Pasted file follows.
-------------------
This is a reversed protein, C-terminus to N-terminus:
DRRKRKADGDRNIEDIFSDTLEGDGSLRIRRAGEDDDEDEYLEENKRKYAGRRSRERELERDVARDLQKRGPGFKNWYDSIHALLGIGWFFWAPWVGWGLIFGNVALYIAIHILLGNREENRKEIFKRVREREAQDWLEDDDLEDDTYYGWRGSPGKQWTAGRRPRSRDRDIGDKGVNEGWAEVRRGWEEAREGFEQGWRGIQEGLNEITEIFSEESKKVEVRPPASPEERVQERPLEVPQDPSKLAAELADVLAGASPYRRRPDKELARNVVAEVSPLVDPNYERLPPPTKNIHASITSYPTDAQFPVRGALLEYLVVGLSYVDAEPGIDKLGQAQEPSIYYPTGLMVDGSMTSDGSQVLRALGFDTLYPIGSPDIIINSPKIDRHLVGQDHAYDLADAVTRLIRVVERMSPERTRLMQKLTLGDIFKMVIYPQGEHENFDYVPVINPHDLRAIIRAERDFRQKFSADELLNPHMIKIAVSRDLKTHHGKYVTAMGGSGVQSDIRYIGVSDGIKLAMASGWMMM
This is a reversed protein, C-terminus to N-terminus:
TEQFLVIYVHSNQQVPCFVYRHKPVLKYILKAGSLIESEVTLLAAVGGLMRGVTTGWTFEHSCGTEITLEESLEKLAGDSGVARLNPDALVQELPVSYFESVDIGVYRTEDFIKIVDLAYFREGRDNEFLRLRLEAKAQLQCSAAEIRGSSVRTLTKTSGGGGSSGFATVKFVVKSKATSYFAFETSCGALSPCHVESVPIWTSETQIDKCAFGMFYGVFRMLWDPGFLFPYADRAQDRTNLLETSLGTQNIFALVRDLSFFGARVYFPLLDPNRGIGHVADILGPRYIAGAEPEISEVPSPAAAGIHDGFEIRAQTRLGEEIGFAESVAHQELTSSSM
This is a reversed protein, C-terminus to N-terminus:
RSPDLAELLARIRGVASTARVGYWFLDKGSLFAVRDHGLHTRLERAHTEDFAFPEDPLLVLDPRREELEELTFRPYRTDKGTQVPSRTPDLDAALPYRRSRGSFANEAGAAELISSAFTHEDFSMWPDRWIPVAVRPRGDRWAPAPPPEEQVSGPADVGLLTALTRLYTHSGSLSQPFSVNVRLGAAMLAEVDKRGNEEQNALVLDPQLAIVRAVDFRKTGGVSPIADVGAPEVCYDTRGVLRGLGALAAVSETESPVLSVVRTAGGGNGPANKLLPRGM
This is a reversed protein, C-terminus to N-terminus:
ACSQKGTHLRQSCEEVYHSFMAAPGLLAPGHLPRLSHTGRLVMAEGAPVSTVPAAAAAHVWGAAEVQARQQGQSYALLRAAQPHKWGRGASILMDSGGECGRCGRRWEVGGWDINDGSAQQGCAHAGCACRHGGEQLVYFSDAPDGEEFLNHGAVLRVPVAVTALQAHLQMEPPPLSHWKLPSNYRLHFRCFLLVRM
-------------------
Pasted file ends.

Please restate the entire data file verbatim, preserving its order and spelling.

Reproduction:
This is a reversed protein, C-terminus to N-terminus:
DRRKRKADGDRNIEDIFSDTLEGDGSLRIRRAGEDDDEDEYLEENKRKYAGRRSRERELERDVARDLQKRGPGFKNWYDSIHALLGIGWFFWAPWVGWGLIFGNVALYIAIHILLGNREENRKEIFKRVREREAQDWLEDDDLEDDTYYGWRGSPGKQWTAGRRPRSRDRDIGDKGVNEGWAEVRRGWEEAREGFEQGWRGIQEGLNEITEIFSEESKKVEVRPPASPEERVQERPLEVPQDPSKLAAELADVLAGASPYRRRPDKELARNVVAEVSPLVDPNYERLPPPTKNIHASITSYPTDAQFPVRGALLEYLVVGLSYVDAEPGIDKLGQAQEPSIYYPTGLMVDGSMTSDGSQVLRALGFDTLYPIGSPDIIINSPKIDRHLVGQDHAYDLADAVTRLIRVVERMSPERTRLMQKLTLGDIFKMVIYPQGEHENFDYVPVINPHDLRAIIRAERDFRQKFSADELLNPHMIKIAVSRDLKTHHGKYVTAMGGSGVQSDIRYIGVSDGIKLAMASGWMMM
This is a reversed protein, C-terminus to N-terminus:
TEQFLVIYVHSNQQVPCFVYRHKPVLKYILKAGSLIESEVTLLAAVGGLMRGVTTGWTFEHSCGTEITLEESLEKLAGDSGVARLNPDALVQELPVSYFESVDIGVYRTEDFIKIVDLAYFREGRDNEFLRLRLEAKAQLQCSAAEIRGSSVRTLTKTSGGGGSSGFATVKFVVKSKATSYFAFETSCGALSPCHVESVPIWTSETQIDKCAFGMFYGVFRMLWDPGFLFPYADRAQDRTNLLETSLGTQNIFALVRDLSFFGARVYFPLLDPNRGIGHVADILGPRYIAGAEPEISEVPSPAAAGIHDGFEIRAQTRLGEEIGFAESVAHQELTSSSM
This is a reversed protein, C-terminus to N-terminus:
RSPDLAELLARIRGVASTARVGYWFLDKGSLFAVRDHGLHTRLERAHTEDFAFPEDPLLVLDPRREELEELTFRPYRTDKGTQVPSRTPDLDAALPYRRSRGSFANEAGAAELISSAFTHEDFSMWPDRWIPVAVRPRGDRWAPAPPPEEQVSGPADVGLLTALTRLYTHSGSLSQPFSVNVRLGAAMLAEVDKRGNEEQNALVLDPQLAIVRAVDFRKTGGVSPIADVGAPEVCYDTRGVLRGLGALAAVSETESPVLSVVRTAGGGNGPANKLLPRGM
This is a reversed protein, C-terminus to N-terminus:
ACSQKGTHLRQSCEEVYHSFMAAPGLLAPGHLPRLSHTGRLVMAEGAPVSTVPAAAAAHVWGAAEVQARQQGQSYALLRAAQPHKWGRGASILMDSGGECGRCGRRWEVGGWDINDGSAQQGCAHAGCACRHGGEQLVYFSDAPDGEEFLNHGAVLRVPVAVTALQAHLQMEPPPLSHWKLPSNYRLHFRCFLLVRM